Striking workers not entitled to holiday pay

Employees of an Ontario company who returned to work after Labour Day when the strike ended on the previous Friday are not entitled to holiday pay, an Ontario arbitrator has ruled.
By Jeffrey R. Smith
|Canadian Employment Law Today

Workers at M&I Air Systems Engineering in Mississauga, Ont., went on strike on Monday, Aug. 28, 2006, after their union, Local 252 of the Canadian Auto Workers, could not reach a new collective agreement. Included in the old agreement was an article outlining designated paid holidays.

Employees were required to work on the “qualifying days,” which were the business days immediately before and after each holiday, in order to be paid for the holiday. The exception to this would be if the company was given reasons for the absence or if it authorized a leave of absence. A point of contention in the negotiations was the fact management wanted to change the exception by giving it discretion to approve or reject an employee’s reason for absence.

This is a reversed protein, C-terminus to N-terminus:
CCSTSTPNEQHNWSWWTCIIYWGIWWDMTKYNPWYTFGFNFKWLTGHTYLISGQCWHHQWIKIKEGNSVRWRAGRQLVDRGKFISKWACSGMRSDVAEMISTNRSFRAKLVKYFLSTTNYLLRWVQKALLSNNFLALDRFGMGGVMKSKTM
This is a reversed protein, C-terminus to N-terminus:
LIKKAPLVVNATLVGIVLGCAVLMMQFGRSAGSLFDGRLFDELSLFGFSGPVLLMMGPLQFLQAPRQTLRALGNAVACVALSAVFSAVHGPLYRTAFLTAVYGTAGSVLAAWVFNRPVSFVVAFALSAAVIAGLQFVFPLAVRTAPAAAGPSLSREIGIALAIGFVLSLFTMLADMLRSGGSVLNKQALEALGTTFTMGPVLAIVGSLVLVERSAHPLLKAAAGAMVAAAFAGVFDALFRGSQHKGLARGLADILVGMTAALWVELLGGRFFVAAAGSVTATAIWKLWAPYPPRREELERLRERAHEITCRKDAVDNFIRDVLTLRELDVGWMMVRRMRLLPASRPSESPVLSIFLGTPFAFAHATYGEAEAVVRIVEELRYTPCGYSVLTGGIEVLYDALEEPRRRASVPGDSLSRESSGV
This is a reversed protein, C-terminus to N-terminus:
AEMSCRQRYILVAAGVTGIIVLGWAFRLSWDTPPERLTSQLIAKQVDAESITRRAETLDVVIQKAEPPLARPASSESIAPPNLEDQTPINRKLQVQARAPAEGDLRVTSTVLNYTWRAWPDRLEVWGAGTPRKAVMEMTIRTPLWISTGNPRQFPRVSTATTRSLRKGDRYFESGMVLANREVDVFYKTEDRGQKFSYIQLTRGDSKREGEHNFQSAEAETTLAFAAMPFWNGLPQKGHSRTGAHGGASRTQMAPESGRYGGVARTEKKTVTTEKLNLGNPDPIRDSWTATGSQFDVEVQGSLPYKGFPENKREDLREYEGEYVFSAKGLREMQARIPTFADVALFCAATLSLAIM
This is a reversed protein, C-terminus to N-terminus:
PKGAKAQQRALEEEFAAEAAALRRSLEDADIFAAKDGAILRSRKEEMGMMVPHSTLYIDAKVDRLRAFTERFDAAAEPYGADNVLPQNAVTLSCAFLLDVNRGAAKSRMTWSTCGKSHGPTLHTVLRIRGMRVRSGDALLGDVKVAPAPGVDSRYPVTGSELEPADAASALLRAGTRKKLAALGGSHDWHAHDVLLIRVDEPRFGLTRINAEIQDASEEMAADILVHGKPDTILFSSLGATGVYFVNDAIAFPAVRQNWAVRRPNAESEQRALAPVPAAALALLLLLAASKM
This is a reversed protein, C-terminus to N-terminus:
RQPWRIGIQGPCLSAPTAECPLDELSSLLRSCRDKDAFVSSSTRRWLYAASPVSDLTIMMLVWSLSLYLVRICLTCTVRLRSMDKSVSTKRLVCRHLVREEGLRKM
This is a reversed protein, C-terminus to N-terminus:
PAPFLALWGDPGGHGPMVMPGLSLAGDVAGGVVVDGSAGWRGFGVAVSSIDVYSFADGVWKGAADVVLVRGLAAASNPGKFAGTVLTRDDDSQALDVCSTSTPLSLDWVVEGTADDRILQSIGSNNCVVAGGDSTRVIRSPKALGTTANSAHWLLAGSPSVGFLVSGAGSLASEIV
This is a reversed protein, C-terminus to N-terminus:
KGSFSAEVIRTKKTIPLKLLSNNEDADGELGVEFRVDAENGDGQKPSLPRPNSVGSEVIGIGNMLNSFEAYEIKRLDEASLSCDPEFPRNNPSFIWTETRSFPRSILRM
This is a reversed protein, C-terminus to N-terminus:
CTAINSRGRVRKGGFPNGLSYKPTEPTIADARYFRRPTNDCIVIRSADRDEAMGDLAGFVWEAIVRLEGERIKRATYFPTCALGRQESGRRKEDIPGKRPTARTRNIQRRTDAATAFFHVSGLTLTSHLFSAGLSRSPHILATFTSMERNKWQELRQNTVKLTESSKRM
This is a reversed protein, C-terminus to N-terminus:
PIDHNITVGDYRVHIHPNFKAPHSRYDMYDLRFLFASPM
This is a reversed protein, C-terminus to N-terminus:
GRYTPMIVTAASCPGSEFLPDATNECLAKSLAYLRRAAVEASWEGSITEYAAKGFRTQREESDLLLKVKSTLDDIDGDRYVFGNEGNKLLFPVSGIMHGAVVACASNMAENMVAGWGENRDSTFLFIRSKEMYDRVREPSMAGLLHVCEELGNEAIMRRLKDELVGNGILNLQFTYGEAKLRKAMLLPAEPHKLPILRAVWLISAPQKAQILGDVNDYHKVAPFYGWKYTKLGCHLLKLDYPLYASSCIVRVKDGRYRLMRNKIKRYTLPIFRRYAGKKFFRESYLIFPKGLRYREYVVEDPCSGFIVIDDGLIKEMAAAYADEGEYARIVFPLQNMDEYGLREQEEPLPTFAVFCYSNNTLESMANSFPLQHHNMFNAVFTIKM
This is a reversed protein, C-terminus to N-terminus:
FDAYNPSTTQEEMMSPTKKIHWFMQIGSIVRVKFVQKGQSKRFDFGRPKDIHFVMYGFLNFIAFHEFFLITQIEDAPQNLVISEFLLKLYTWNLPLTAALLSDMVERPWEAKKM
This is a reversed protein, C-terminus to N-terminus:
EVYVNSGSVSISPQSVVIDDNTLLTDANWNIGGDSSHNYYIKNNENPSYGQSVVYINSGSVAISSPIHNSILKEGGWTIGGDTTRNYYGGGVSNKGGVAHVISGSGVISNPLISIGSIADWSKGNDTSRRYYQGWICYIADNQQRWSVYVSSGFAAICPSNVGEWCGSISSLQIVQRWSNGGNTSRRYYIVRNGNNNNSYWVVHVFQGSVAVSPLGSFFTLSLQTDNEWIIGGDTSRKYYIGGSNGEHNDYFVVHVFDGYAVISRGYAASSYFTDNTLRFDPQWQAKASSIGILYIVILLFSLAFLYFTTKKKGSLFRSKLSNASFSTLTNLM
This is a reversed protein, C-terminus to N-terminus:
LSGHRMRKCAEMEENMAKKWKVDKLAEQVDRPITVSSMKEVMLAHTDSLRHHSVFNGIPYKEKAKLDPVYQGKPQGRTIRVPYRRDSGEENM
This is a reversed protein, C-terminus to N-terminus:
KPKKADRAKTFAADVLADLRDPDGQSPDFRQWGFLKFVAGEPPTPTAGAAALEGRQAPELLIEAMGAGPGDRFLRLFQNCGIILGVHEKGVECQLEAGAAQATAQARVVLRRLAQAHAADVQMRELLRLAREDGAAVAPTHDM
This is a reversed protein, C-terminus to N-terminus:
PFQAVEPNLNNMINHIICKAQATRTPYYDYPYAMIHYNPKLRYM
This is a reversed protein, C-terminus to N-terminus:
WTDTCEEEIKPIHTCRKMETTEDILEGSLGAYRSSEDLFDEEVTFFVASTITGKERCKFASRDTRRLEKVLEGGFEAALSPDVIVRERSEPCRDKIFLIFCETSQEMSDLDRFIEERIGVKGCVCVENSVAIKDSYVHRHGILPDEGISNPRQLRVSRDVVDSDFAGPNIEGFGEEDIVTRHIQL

After continued bargaining, a settlement was reached on the first day of the strike and most employees showed up for work the following day, Aug. 29, 2006. However, the settlement was rejected by union membership and the strike resumed. This time, employees elected not to return to work until the settlement was ratified on Friday, Sept. 1, 2006.